I can hardly imagine anyone reasonably arguing that the employment torture is worse than the use of nuclear weapons. What then is the rationale for us having them? Our possession of nuclear weapons is a deterrent, and our defiance of the Test Ban Treaty is raising our hand in assault and reminding the world of the credible threat. But what then would it sound like if we were to say out loud that it is our president's policy never to use nuclear weapons, nor do we expect any of our allies to use them? I think everyone would see that it is a transparent lie, because clearly we reserve the right to under certain circumstances.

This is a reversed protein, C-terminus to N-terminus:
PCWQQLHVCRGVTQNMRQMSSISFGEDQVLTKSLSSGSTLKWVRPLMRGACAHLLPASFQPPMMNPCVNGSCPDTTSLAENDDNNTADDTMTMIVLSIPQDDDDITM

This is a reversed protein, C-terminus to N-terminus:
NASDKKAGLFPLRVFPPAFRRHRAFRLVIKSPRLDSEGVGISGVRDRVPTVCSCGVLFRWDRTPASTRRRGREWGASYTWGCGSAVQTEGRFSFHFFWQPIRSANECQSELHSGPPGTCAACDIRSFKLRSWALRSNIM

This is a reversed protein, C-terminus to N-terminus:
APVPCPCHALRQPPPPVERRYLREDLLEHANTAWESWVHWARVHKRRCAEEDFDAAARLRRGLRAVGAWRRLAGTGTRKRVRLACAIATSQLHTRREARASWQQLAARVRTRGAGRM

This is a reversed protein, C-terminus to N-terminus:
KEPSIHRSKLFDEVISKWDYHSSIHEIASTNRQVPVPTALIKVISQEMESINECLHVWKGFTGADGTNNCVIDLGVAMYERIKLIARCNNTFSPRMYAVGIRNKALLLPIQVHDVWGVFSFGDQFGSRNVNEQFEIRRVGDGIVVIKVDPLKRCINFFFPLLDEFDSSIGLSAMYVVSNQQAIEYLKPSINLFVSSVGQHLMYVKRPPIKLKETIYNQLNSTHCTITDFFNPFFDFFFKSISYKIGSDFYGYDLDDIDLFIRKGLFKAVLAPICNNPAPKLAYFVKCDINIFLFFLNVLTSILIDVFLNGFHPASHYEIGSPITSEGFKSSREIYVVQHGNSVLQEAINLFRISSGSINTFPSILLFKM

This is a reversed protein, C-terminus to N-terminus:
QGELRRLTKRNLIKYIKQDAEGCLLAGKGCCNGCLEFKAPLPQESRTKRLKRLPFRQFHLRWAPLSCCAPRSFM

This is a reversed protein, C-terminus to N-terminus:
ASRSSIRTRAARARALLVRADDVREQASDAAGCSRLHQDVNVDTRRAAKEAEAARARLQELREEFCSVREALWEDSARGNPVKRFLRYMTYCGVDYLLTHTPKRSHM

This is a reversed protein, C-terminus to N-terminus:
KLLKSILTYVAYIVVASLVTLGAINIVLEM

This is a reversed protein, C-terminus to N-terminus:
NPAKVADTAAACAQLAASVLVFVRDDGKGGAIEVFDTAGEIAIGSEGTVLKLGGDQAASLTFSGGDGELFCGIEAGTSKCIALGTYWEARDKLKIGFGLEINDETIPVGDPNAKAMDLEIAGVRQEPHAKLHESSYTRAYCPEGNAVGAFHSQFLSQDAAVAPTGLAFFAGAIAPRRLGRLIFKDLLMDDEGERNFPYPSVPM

In the end, with torture as with any weapon our confidence can only be in very strict rules of engagement. This alone allows us to have any justfication in reserving the right to have the capacity. It is strict adherence to those rule that justifies our collective proxy and avoids the true evil of arbitrary and liberal use of force. This is nothing more or less than a strictly maintained chain of command and control - the backbone of the military.

    All this is a bit off Kleiman's topic of torture-execution and justice as a proxy for revenge, but I did want to establish my first principles. The scary thing is not that our monster has sharp teeth, but that it has a weak backbone.

    Posted by mbowen at 10:12 PM | TrackBack

    Quiet, Too Quiet

    It turns out that, thinking about Eco in the GM post today that there might be a serious downside. The BBC reports on the perfect enviro-cycle.

    The world's first purpose-built hydrogen-powered bike could be fitted with an artificial "vroom" because of worries its silence might be dangerous.